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FEATURES
February 7, 2000
The Maryland Center for the Book has named Sun staff writer Rafael Alvarez the winner of its first Rising Star Award. The award, which honors a Maryland writer showing exceptional literary promise, will be presented May 12 at the Maryland Library Association's annual conference in Towson. Alvarez, a lifelong resident of Baltimore, is the author of "The Fountain of Highlandtown," a collection of short stories, and "Hometown Boy," a collection of his articles for The Sun. His latest book, "Orlo and Leini," is the six-story saga of a Baltimore junkman and his tormented Greek lover.
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NEWS
By Stacey Hirsh and Stacey Hirsh,SUN STAFF | January 24, 2001
Baltimore is among six finalists competing for a grant to help push the city into the digital age. Under Hewlett-Packard Co.'s Digital Village program, a total of up to $15 million in money and equipment will be awarded to underprivileged neighborhoods in three cities. The program will help students in school, and adults and children who use the Internet in neighborhood centers and at home. The Maryland Center for Arts and Technology Inc., an economic development organization in Baltimore, applied for the Hewlett-Packard grant for the East Baltimore empowerment zone.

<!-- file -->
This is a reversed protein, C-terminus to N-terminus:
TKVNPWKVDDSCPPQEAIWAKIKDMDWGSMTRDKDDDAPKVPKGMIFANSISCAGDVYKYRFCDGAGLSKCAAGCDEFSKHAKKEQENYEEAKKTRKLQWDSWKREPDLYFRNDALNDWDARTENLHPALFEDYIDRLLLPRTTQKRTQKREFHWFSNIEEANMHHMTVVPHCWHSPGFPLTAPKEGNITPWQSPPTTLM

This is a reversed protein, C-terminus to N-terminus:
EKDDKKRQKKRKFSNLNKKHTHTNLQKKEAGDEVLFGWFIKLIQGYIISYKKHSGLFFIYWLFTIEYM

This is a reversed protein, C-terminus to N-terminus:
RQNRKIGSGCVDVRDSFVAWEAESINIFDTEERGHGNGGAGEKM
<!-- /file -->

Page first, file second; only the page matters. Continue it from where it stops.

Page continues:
NEWS
November 10, 2013
In response to a recent article in The Sun on the Maryland Center for Excellence on Early Intervention for Serious Mental Illness, Rene Muller suggests that murder may be an understandable response to overwhelming anxiety and trauma and efforts to treat these people with medications may be misguided. In the process of putting forth this argument in his commentary, "Mental health profession falls short in stopping violence" (Oct. 28), Mr. Muller reduces the treatment of mental illnesses with psychotic symptoms to the choice between pharmacological and psychosocial intervention and does his readers a further disservice by inaccurately portraying the mission of Maryland's Center for Excellence on Early Intervention for Serious Mental Illness.
NEWS
By Lynn Anderson and Lynn Anderson,SUN STAFF | June 22, 2005
Dwindling public dollars and charitable contributions have led to the demise of the Center for Poverty Solutions and the Maryland Center for Community Development, according to officials of both groups. Trudy P. McFall, former board chairwoman of the Maryland Center for Community Development, said the organization is working with local foundations to try to cover some of its outstanding debt. Officials of the Maryland Food Bank and Health Care for the Homeless said those groups will take on some of the services that the Center for Poverty Solutions performed, including feeding the poor and doing advocacy work.
HEALTH
By Andrea K. Walker, The Baltimore Sun | October 6, 2011
Former Baltimore Raven Orlando Brown died of a diabetic complication that is rarely fatal but can sometimes be quick to strike - and he might not even have known he had the underlying disease. The 40-year-old died in his Inner Harbor condominium Sept. 23 from diabetic ketoacidosis, but there were no signs he was taking insulin to treat diabetes or that a doctor had ever diagnosed him with the disease, according to the state's chief medical examiner. "We did not manage to find any evidence at the scene that indicated he had a medical diagnosis of diabetes," said medical examiner David Fowler.